School districts gather an overwhelming amount of information from testing, attendance and disciplinary actions each day. But often they find — as the Ozark School District did — that they are data-rich and information-poor.
"We had a great deal of information but it wasn't in a format that was readily retrievable or easily accessible," noted Dr. Chanda Clayman, assistant director of special services and a former district principal. "We were not getting the picture of the whole child."
The solution Ozark chose was Tyler District Pulse, an information warehouse that pulls data from all of a districts' diverse systems and processes it into immediately available management information delivered via browsers, portals, spreadsheets and other standard desktop tools.
The district, situated in Missouri between Springfield and Branson, has 5,300 students and 420 teachers. It had a student information system and a collection of other peripheral systems for specific applications. But, said Clayman, "We didn't have a central repository."
Clayman was the lead on training staff as part of the implementation, which began in the summer of 2009. She worked with administrators, process coordinators, guidance counselors and teachers. Each person she trained, Clayman said, was highly impressed with District Pulse.
"It was exciting for them to be able to look at attendance, grades, discipline and assessments the first thing every day," she recalled. Although the district has only been working with District Pulse since last summer, already the staff feels that it is invaluable, according to Clayman.
Monitoring dropout rates, discipline patterns and other trends is easier and situations can be identified more readily. Also, reporting problems can be caught and corrected quickly. For example, Clayman noted that District Pulse enabled district administrators to discover that some students who were transferring out of the district were incorrectly being identified as having dropped out of school. Because of the accessibility and timeliness of the reporting, the district was able to catch and correct that error before an erroneous report was sent to the state.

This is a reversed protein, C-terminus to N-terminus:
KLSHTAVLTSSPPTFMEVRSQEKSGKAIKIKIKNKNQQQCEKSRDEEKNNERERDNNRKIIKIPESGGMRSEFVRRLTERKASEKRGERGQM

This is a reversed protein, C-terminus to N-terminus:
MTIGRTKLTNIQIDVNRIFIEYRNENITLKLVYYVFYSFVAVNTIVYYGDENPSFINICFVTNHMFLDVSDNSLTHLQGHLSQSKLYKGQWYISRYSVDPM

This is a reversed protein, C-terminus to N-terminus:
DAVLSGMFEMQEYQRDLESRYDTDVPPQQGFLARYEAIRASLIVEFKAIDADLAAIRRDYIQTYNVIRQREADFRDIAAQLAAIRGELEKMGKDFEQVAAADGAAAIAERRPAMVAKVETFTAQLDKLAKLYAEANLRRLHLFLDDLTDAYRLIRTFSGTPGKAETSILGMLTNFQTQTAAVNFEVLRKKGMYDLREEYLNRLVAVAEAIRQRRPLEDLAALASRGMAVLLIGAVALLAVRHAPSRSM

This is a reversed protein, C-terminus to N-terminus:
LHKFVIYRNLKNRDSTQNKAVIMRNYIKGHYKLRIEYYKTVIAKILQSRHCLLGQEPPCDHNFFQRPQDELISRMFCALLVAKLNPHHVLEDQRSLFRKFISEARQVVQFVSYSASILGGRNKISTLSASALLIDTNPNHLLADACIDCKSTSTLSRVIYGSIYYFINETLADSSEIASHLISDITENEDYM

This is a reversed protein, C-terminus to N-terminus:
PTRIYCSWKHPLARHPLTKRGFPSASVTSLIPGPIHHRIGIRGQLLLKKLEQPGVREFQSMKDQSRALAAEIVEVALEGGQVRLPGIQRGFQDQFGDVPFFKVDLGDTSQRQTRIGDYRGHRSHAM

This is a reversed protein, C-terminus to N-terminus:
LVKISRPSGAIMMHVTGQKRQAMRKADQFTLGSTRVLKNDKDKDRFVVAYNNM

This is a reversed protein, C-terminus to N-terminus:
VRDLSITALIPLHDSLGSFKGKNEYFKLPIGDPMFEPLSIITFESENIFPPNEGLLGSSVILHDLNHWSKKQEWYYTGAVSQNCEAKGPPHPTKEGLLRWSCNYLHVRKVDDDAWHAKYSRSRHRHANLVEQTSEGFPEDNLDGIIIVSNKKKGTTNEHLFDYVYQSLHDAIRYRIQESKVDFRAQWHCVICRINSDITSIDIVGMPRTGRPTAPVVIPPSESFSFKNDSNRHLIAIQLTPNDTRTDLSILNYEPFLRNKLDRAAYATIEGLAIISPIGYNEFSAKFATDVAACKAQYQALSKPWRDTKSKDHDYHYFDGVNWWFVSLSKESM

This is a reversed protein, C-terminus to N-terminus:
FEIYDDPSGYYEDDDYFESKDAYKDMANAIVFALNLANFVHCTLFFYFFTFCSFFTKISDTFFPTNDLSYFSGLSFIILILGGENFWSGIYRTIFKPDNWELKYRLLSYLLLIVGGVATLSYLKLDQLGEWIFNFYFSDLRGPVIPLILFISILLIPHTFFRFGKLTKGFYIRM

But it is in day-to-day teaching that District Pulse is proving especially valuable. "We are encouraging our faculty to access the information and enhance and enrich the local assessment data," said Clayman. Already that process is yielding dividends.
Second-grade teacher Rebecca Fears had been trying to explain to a student's parents the challenges their child was experiencing in class. But the parents were resistant. "Sometimes it is easier to think that everyone is having the same problems," Fears said.
Once she started working with District Pulse, Fears said she and the school administrative assistant put their heads together to produce a report that showed how the student's performance compared with class averages. Then she called the parents in for another conference. She shared the District Pulse data that showed them not only the reality of the situation but also specific problem areas.
Fears sees the available data as a tool that teachers in Ozark will use more frequently with parents. "It's a new experience for the teachers, but I love it," she said. "We're finding a lot of things we can do with it."
Says Clayman: "It revolutionizes the way we look at data and puts it in the hands of every decision maker, every day."